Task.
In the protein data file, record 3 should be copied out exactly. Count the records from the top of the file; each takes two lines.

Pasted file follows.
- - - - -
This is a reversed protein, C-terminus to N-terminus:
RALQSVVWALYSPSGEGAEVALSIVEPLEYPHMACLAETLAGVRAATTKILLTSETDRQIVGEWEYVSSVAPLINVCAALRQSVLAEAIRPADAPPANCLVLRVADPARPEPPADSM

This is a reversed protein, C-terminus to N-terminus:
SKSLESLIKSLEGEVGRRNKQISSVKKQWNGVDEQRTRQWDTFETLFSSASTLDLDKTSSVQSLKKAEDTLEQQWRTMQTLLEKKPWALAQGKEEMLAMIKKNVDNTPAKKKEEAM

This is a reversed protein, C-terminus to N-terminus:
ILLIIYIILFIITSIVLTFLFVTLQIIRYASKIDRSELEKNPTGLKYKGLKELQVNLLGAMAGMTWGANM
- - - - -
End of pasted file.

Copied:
This is a reversed protein, C-terminus to N-terminus:
ILLIIYIILFIITSIVLTFLFVTLQIIRYASKIDRSELEKNPTGLKYKGLKELQVNLLGAMAGMTWGANM